What was the dialogue about?

About the pitch or key in which Anthony sings. Trying to figure out the politics with the record, that is to say, finding out whether it could be released as a single. Just label politics.

What is important to keep in mind with placements for film and TV?

There are a few components. In that particular instant, since Anthony didn’t write the record, we didn’t have the politics of the publisher being involved. But the record label had to give clearance for the artist to appear on these records.

That’s a process, because they want to know what the record sounds like with Anthony on it. And if Anthony hasn’t recorded it yet, they’re not going to know what it sounds like with him on it.

Then they’re going to request certain amounts of money for Anthony to appear on a record. Then that’s a whole other negotiation process. Then Anthony also placed a fee for a recording, and that’s a process again.

Sometimes the label may request a higher fee than the film company and/or the record company that the soundtrack is been released through, and they may be willing to pay.

And then that’s a whole other process. To get the label to realize that this is worth more than the fee that you’re asking for.

Anthony had a cameo appearance as a soul singer in the Universal Pictures film, American Gangster. Will he be acting some more?

He will be. For that reason I live in Hollywood. So that we can expand the Anthony Hamilton brand into acting and to more music placement in film, commercials and television.

Did you hook him up with songwriters/producers Mark Batson and James Poyser?

Anthony had a relationship with both of them. When he sang background for D’Angelo at the Voodoo world tour in 2000, James Poyser was one of the musicians.

How did your collaboration with Kelvin Wooten start?

Anthony recorded the title song of the last album ‘Ain't Nobody Worryin' with Raphael Saadiq. And Kelvin Wooten was in the studio, because he was part of the Raphael Saadiq camp.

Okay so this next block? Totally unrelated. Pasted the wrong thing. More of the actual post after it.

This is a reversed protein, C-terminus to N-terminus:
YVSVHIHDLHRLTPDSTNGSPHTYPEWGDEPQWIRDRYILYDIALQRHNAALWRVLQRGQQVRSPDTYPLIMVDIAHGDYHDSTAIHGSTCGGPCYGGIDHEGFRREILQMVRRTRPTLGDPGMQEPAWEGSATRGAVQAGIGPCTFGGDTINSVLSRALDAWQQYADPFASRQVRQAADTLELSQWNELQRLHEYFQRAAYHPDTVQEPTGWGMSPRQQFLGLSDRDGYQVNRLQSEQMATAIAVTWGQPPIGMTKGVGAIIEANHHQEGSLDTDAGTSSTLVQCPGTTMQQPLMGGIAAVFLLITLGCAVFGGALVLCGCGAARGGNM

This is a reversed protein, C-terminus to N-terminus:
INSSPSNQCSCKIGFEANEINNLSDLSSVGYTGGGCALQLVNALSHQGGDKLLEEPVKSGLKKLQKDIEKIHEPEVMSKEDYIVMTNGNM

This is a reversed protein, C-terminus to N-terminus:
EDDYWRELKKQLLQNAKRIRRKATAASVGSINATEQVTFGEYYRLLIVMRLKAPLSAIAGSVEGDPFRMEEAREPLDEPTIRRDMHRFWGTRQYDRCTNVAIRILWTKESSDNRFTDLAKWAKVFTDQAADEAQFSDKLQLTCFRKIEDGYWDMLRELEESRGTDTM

When Anthony went to record his album, Kelvin was the one who created it from the ground up. And when we left the session, we were both like: “Who is that guy? Playing this and that, creating the song!”

And then just by chance, about six months later, we ran into Kelvin through a mutual friend in his hometown of Huntsville, Alabama. Glenda Beard, who’s son Daniel Beard is a producer and engineer working with Kelvin on different projects, put us in contact with Kelvin when Anthony had a concert there in 2004.

From then on we started working with him. We hired him to work with Anthony on an album called ‘Soullife’. We read the credits on that album and a lot of those songs existed when Anthony was signed to Soul Life as a record label, but Kelvin went in and replayed and reproduced the majority of those songs.

He pointed out that you’re the most important person in his network and on a personal level as well. You’re responsible for an artist/producer career. How much pressure does this involve?

It involves a lot of pressure because it directly affects both of their incomes. As a manager, if I don’t source work, they don’t necessarily get paid.

But that goes back also to when I said that these guys aren’t lazy. You’re not just sitting around waiting for me to go to work. They’re out networking and meeting people as well. But essentially, all of the business channels through me. And if I don’t produce any work for them, I’m useless.

How big are your financial risks nowadays?

We partner with the label to pay for a lot of the marketing and promotion. And also through Anthony being featured on other rappers’ records, we get some of their marketing dollars.

Anthony’s name gets to be on a sticker on an album or mentioned in interviews. We still do a lot of grassroots marketing and promotion. That is very effective.